[Taxacom] Fwd: Nature needs names: 60 new dragonflies from Africa

Stephen Thorpe stephen_thorpe at yahoo.co.nz
Fri Dec 11 19:31:12 CST 2015

And of course no author has ever thought of doing that! Silly me!

On Sat, 12/12/15, John Grehan <calabar.john at gmail.com> wrote:

 Subject: Re: [Taxacom] Fwd: Nature needs names: 60 new dragonflies from Africa
 To: "Stephen Thorpe" <stephen_thorpe at yahoo.co.nz>
 Cc: "Taxacom List" <taxacom at mailman.nhm.ku.edu>, "Peter Rauch" <peterar at berkeley.edu>
 Received: Saturday, 12 December, 2015, 2:14 PM
 The way
 this is stated by Stephen is that the authors know that the
 paper is going to achieve nothing (according to Stephen) so
 they must have another motive - one that is said to be by
 Stephen to be to give attention to their papers.
 John Grehan
 On Fri, Dec 11, 2015 at
 8:07 PM, Stephen Thorpe <stephen_thorpe at yahoo.co.nz>
 If I look
 around me, I don't see "the biota going
 silent", but that could just be the situation here in
 N.Z. Ongoing development in tropical areas may well be
 destroying biodiversity on a massive scale, but it is being
 driven by massive commercial factors, and people are always
 going to put their standard of living (in the short term)
 first.  Deforestation probably not only endangers
 biodiversity, but may also be a big factor in global climate
 change, but one that hardly gets a mention in big old
 climate change roadshow. Loss of a few dragonflies isn't
 going to halt the bulldozers. It is however an effective way
 for authors to draw attention to their otherwise overlooked
 publications, in the name of conserving nature. But who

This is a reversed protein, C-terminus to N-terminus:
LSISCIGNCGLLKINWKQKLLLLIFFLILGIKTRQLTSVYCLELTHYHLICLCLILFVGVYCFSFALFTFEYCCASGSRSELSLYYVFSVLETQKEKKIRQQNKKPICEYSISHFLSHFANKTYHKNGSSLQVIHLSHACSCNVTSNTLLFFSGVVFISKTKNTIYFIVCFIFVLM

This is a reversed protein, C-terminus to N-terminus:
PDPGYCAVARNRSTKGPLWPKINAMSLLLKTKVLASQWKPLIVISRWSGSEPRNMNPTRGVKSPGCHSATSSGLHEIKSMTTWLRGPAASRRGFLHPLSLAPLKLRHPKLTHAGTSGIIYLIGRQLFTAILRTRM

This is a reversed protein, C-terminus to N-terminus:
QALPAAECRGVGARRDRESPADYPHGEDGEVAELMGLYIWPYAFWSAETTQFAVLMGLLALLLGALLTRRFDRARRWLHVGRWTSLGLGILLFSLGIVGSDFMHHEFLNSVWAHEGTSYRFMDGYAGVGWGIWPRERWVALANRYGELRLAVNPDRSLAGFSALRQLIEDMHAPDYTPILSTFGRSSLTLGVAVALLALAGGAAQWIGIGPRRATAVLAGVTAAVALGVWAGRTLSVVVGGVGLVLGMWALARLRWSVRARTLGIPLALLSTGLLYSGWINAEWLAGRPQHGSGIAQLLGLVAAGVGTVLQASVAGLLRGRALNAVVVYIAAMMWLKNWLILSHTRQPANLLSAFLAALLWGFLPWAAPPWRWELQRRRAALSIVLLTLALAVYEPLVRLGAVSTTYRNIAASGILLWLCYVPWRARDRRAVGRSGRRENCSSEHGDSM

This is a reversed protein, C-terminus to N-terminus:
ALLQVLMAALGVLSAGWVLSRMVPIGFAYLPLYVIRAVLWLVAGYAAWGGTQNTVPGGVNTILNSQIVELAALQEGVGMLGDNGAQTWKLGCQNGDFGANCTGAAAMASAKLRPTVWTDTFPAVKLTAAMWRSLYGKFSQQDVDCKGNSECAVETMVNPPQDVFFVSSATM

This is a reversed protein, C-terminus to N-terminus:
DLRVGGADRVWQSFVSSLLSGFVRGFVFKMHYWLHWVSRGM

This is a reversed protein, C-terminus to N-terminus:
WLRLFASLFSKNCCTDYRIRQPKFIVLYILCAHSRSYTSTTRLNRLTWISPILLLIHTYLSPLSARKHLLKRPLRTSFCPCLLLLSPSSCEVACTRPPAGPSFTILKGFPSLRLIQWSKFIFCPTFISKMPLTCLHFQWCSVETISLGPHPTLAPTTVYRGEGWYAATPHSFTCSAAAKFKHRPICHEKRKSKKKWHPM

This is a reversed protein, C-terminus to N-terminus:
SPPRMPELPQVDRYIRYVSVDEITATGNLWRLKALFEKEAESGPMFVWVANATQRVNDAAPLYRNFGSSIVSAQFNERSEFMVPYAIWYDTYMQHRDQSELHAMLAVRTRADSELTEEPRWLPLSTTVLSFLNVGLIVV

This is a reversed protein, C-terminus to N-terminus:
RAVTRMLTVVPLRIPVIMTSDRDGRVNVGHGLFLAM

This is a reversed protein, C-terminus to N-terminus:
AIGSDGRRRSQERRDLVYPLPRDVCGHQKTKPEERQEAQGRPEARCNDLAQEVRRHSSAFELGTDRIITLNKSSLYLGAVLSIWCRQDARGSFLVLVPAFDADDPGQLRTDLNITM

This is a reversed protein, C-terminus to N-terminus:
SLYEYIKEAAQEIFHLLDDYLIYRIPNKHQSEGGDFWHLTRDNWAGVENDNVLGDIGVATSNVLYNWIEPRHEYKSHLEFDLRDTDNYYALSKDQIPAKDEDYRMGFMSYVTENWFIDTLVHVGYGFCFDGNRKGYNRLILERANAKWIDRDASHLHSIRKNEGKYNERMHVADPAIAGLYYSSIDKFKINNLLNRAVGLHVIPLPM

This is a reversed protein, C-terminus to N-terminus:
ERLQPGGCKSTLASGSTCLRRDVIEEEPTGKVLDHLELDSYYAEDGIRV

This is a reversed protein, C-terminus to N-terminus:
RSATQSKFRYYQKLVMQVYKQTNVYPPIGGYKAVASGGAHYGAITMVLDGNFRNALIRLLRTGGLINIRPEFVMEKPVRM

benefits from that? Nature or author?
 On Sat, 12/12/15, Peter Rauch <peterar at berkeley.edu>
  Subject: [Taxacom] Fwd: Nature needs names: 60 new
 dragonflies from Africa
  To: "Taxacom List" <taxacom at mailman.nhm.ku.edu>
  Received: Saturday, 12 December, 2015, 12:30 PM
  No one important***
  has been listening anyway, so if people "get
  off", no loss.
  What --in this instance/example-- has been
  "shouted in exaggerated
  contexts"  ?
  This example was not about "just another
  60 dragonflies" --that's the point.
  *** Look around you, look back
  just 60 or so years --who has been listening
  to the biota going silent ? That spectacle is
  our "exaggerated context". Do
  shout, or quietly --as usual-- describe the next 60
  species ?  Shout now,
  shout often --dare to turn 'em off before they
  realize that we weren't shouting loud
  enough, often enough, EFFECTiVELY
  enough.   (Or in other words,
  don't press cancel; bother to elaborate.)
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